CDN 08/08/14
By Michael Shank

WASHINGTON, August 8, 2014 — As the US-Africa Leaders’ Summit concludes with well over $30 billion in commitments from the U.S. government, World Bank and private companies, it is important for President Barack Obama to move beyond the Summit’s primary focus on big business expansion, resource extraction, counter-terrorism and aid-only agendas. Policies that promote peace and sustainability on the African continent will require a heavier lift by the White House.

If the West wants to provide just jobs and economic mobility for large percentages in Africa that remain unemployed, for example, business as usual won’t suffice. Amid the billion-dollar sums pledged at the Summit by Coca-Cola and others, worker rights — from collective bargaining and freedom of association to fair treatment at work with respect to wages and hours of work – must be respected.  If not, the African Growth and Opportunity Act, a Summit favorite since it grants special duty-free U.S. access for 38 African nations, will fail in providing real economic opportunity for all.

Going forward, the President should take a page out of a recently released peace index that shows a more productive path for the 54 countries on the continent. For the U.S. to help countries such as the Central African Republic, Egypt or South Sudan – the top three deteriorating countries on the 2014 Global Peace Index (GPI), an index that ranks 162 countries based on safety and security in society, domestic and international conflicts, and militarization – the answer won’t be found in drone strikes or air strikes, military-first approaches or aid dispatches. Nor will Zambia, Chad, Burundi and Liberia – four of the Top 10 countries most at risk of falling into instability and violence – be made more resilient.

The answers will, instead, be found in the attitudes, institutions and structures that sustain peaceful societies, all of which requires a more patient and persevering Western hand.  This is what we should be funding. The problem with many of the West’s policies on the African continent is that they tend to focus on the violence – e.g. weapons imports/exports, terrorist activity, homicide rates, violent demonstrations, conflicts fought, and violent crime (some of the top indicators on the GPI).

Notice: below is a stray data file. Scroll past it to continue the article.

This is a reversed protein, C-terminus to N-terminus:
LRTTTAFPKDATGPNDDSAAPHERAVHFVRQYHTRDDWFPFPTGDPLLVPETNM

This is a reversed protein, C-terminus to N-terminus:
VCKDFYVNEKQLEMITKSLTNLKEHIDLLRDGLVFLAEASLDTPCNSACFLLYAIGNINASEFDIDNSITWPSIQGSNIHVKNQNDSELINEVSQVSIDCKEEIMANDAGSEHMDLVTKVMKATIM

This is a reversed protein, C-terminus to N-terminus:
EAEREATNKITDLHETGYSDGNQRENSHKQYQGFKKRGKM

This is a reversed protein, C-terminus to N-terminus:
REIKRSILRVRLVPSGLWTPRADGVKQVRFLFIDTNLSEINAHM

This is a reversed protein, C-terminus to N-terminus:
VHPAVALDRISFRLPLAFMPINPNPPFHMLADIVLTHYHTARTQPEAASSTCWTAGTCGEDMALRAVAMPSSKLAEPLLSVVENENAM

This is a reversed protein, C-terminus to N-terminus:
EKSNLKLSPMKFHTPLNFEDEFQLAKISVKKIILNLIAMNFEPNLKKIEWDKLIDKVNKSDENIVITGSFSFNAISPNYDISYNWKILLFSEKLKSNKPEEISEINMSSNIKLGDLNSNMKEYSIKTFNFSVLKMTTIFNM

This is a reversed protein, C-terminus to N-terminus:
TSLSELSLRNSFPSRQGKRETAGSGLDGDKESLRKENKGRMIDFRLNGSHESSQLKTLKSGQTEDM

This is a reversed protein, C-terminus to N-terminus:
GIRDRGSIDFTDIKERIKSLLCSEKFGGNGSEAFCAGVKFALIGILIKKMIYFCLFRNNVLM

That’s where U.S. administrations tend to direct the majority of funds, ignoring the very indicators that promote peace.  In the still violent and unstable Libya, for example, U.S. taxpayers spent half a million dollars on each of the several hundred Tomahawk missiles it rained down on the country, leaving its institutions and infrastructures in ruins, ignored and unrestored.

The U.S. administration prioritized a military response in Libya but failed to prioritize that which would help her become less violent, whether it was a well-functioning government, equitable distribution of resources, human capital, lower corruption, sound business environments, the rights of others, free flow of information, or better relations with neighbors.

The story is the same in other places on the African continent. Somalia got the same military treatment, leaving the thousands of unemployed youth to be recruited to al Shabaab for nothing more than $20 and a cell phone. Similarly, it is no surprise that some of the most unstable and insecure countries in Sub-Saharan Africa perform the poorest in the JustJobs Index’s ranking of countries with employment opportunity, income security, employment security, safety at work and healthy work conditions, equality of treatment and opportunity.

Whether in Libya, Somalia, Nigeria, Egypt, South Sudan or the Central African Republic, any young man or woman is going to be much less inclined to pursue violence if they’ve got a good job, a quality education and legitimate socio-economic opportunities available to them.

Without these basic ingredients, these same young people have nothing to lose. If the West is going to wage any war on the African continent, this is the one it should wage.   It’ll be a lot cheaper in the long run. The global economic impact of violence last year was a whopping $9.8 trillion.  That’s 11.3 percent of global gross domestic product or two times the total GDP of Africa. And in Liberia, South Sudan, Zimbabwe, and Somalia, containing violence is particularly costly, averaging approximately 20 percent of these countries’ GDP. These are much needed funds that could be spent on the aforementioned indicators that correlate strongly with more peaceful environments.

Post-summit, as the U.S. continues to engage African governments and nongovernmental organizations, let’s commit to the kind of economic and educational opportunities necessary to cool the conflicts plaguing the continent. We know what that means in terms of policy, and while it may be less immediate, less newsworthy, and less foreign contractor friendly, it is what is necessary. It is time to help Africa. It’s been hurting for too long.